While you don’t necessarily have to register your trademark with the government in order to exercise your right to the mark, registration is a good idea.
Legitimate use of a trademark in the course of business can establish your right to the mark, but having the mark on file with the U.S. Patent and Trademark Office can quickly clarify matters in the event that someone else uses your mark or a similar one in a way that creates confusion as to the source of a product or service.
Let’s consider these matters with regard to a recent trademark lawsuit filed in San Diego.
TerriKelly LLC is a company that sells flip-flops online and at festivals, trade shows and specialty boutiques. The business is named after its owner, who said her situation feels like “David fighting Goliath.” She is suing international footwear retailer Skechers U.S.A. Inc., which she says has illegally used her “Yoga Pants for Your Feet” trademark, even after receiving a cease and desist letter.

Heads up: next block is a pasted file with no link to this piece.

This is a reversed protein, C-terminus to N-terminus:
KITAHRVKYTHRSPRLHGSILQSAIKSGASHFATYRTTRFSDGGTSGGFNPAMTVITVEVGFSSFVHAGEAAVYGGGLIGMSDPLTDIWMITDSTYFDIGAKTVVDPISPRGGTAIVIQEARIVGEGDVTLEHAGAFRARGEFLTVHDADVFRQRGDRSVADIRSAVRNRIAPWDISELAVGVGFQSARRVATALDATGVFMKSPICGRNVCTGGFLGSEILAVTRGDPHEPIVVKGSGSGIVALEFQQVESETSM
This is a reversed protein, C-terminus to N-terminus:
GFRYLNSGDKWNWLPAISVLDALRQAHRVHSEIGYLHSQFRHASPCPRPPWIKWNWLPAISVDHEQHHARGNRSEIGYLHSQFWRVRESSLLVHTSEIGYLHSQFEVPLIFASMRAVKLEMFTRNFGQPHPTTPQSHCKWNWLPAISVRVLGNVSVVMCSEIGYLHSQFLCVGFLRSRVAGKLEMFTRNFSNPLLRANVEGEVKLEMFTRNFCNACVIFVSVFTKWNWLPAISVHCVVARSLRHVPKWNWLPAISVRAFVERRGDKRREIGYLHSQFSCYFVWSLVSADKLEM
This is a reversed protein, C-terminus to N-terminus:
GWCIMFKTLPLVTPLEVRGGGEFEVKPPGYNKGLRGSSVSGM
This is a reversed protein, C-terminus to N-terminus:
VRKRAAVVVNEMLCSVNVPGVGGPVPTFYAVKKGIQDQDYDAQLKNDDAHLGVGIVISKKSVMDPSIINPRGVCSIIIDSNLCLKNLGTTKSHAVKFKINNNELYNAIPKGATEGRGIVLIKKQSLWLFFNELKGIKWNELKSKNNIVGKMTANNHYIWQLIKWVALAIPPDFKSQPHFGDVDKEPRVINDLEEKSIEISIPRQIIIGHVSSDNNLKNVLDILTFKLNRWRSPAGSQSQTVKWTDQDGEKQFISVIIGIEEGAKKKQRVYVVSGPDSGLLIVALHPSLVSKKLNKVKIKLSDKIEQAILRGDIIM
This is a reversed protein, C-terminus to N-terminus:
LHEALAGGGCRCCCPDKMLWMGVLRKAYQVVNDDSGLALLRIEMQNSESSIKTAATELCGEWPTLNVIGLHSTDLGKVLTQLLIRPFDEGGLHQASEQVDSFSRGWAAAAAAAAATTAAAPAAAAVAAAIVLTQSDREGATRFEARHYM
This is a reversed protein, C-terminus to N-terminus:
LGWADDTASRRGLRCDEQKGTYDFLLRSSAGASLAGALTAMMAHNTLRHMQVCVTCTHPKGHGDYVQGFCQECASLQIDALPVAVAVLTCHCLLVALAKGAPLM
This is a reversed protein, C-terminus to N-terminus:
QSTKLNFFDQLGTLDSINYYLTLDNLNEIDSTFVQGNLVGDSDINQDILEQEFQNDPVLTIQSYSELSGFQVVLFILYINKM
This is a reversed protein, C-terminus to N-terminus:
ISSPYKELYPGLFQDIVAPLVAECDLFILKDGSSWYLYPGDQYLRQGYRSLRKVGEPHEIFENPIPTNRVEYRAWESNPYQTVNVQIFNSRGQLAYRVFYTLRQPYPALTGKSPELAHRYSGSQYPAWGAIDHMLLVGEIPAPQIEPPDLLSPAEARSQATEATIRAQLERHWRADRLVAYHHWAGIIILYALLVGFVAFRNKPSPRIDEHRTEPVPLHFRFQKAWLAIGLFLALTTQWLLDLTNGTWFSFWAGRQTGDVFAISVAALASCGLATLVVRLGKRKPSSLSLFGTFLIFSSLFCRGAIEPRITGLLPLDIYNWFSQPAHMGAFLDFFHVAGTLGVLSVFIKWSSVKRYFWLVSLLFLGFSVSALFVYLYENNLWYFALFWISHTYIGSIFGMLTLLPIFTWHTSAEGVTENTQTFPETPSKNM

According to the suit, which was filed in federal court in San Diego, TerriKelly started using the trademark in January 2014, and Skechers started using the mark in January 2015. TerriKelly reportedly became aware of Skechers’ use of the slogan after seeing the company’s television and online ads promoting its Stretch-Fit Glider shoe.
The suit states that in March 2015 a cease and desist letter was sent to Skechers, but the slogan continues to be used by the company.
TerriKelly points out that the “Yoga Pants for Your Feet” mark is registered with the U.S. Patent and Trademark Office.
Skechers has “categorically” denied TerriKelly’s allegations.
California business owners with trademark or servicemark concerns may want to follow up on this case to see its outcome.
For more on trademark registration, please see Shulman, Hodges & Bastian LLP’s previous post, “What are my trademark rights in California?”